Czechs salvage soggy treasures
Flooding this month caused at least $30 million in damage to cultural treasures and historic sites.
LIBCICE, CZECH REPUBLIC
Ondra Sindelar and his younger brother Jura sit in the muddy debris of their home, wistfully turning the pages of their beloved books such as a collector's edition of J.R.R. Tolkien's trilogy all now soggy and stinking of sewage.Skip to next paragraph
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The two teenagers, who lost everything they owned in the flood that swept through their village outside Prague earlier this month, look blank as flood-relief volunteers break apart their waterlogged piano with sledgehammers and carry it to a rubbish heap.
Books, art, architectural monuments and other touchstones of culture, both public and private, are among the most important victims of this summer's record floods in Europe.
"Many museum pieces, art collections and archives have been terribly damaged, many of them irreversibly," says Josef Stulc, director of the National Institute for Historic Sites. He estimates that damage to cultural objects in the Czech Republic alone will amount to at least $30 million.
In the flood's wake, Czechs have come to one another's aid in a dramatic outpouring of solidarity and goodwill. Across the country, 20,000 volunteers have dropped everything to help.
Every day, 50 to 60 volunteers show up at the Archa Theater in Prague's medieval Old Town. Fifteen feet of water have destroyed hundreds of thousands of dollars in artistic works and technical equipment. The theater's moveable walls and floors, which made it famous as the most modern dance and music theater in the Czech Republic, were wrecked, along with sound systems, costumes and sets.
"I live near the river, and I spent the first few days helping neighbors whose homes had been flooded," says artist Stevo Capko, one of the volunteers, who also include journalists, students, and many people still evacuated from their homes. "When we had communication to the outside world, I heard that Archa needed help urgently, so I came. Of course, we are tired, but the work has to be done immediately or the whole building will rot and mold."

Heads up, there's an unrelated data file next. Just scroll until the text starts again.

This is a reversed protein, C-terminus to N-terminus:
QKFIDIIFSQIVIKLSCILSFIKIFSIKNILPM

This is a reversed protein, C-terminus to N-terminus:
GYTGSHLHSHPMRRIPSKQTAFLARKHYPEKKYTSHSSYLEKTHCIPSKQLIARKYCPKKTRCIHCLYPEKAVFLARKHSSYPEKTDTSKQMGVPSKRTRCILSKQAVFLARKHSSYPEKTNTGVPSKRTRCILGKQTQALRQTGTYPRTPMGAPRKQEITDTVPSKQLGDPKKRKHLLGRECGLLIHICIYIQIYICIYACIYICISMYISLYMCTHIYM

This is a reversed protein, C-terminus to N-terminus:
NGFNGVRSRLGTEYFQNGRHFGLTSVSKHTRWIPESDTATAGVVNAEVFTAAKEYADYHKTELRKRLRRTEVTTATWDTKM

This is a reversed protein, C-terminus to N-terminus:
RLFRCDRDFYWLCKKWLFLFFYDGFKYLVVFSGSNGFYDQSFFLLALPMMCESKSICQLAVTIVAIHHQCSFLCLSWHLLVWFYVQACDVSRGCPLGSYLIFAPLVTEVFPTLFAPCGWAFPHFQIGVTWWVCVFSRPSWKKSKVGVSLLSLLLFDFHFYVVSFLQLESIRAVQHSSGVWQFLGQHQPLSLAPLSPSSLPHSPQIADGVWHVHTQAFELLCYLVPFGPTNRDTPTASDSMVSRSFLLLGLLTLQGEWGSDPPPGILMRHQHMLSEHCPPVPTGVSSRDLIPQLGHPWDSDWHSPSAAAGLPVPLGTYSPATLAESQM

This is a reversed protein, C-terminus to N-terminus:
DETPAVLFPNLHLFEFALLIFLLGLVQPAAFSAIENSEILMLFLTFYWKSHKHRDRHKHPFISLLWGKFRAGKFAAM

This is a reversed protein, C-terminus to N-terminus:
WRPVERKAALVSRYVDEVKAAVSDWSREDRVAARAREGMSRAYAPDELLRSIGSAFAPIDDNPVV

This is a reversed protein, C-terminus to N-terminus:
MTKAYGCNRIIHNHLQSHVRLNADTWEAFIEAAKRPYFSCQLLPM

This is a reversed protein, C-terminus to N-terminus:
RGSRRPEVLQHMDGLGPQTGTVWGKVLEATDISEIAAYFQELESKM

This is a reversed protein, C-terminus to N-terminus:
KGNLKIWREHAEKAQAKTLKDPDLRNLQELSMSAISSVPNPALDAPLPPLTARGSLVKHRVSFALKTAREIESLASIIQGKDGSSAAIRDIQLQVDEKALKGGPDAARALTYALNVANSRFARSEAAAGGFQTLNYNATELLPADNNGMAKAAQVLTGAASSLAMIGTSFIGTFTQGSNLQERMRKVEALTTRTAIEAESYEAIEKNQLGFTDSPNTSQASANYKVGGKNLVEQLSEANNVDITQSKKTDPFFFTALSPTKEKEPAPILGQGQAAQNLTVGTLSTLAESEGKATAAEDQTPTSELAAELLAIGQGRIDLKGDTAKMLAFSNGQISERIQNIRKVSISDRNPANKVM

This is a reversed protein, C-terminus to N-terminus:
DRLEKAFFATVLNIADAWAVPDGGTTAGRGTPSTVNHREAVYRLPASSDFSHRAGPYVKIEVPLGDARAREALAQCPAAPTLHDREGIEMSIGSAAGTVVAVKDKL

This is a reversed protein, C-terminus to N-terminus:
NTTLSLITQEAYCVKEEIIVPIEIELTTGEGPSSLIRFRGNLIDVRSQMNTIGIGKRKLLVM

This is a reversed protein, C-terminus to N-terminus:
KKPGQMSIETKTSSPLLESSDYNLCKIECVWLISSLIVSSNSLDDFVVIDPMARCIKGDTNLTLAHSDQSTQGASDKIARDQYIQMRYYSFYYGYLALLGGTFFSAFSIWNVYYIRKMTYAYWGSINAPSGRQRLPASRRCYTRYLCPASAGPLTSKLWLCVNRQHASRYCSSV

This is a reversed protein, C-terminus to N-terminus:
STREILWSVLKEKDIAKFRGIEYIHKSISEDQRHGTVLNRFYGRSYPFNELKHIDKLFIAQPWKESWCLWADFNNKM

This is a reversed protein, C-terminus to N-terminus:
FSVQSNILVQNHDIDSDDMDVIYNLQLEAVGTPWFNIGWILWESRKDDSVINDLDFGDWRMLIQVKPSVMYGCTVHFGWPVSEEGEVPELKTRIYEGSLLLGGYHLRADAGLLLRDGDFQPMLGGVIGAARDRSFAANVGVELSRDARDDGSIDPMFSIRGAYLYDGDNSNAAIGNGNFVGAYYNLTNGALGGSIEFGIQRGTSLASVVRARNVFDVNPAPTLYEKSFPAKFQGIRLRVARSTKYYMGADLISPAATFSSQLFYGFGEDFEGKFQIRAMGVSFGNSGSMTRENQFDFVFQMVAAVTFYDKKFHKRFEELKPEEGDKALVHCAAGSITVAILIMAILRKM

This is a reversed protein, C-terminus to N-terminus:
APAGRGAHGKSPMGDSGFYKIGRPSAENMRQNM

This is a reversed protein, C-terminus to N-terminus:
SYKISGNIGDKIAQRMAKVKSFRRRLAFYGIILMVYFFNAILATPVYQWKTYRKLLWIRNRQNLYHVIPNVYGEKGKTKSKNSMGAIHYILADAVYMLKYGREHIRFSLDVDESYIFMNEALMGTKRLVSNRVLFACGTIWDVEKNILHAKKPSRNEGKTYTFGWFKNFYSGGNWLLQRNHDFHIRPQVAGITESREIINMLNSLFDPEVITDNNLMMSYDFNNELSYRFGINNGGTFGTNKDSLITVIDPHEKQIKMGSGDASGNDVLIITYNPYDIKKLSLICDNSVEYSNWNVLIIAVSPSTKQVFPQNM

"[The volunteers] helped save our video archives, the spirit of this theater," says Ondrej Hrab, the theater director, dark circles under his eyes. "The floods have brought people together like never before, and I think Czechs have stopped taking our cultural heritage for granted. Now, we see sharply the value of what we lost and what we still have."
The floods claimed half a million books in Czech public libraries and archives. The rare-book collection of the Prague Municipal Library, including thousands of irreplaceable volumes, such as the first Czech bible, printed in 1488, drowned in sewer water.
Prague's medieval quarter Mala Strana, the most valuable architectural treasure in the Czech Republic, according to United Nations cultural organization UNESCO, was inundated with several feet of mud, sewage and river water.
In Prague, the Vltava river raged into dozens of historic buildings, including the Waldstejn Palace, seat of the Czech Senate, and the National Theater, ruining the equipment of the Czech Philharmonic Orchestra. Five feet of reeking water filled the sanctuary of the 13th-century Old-New Synagogue. The Holocaust monument of Terezinstadt, northwest of Prague, was also inundated.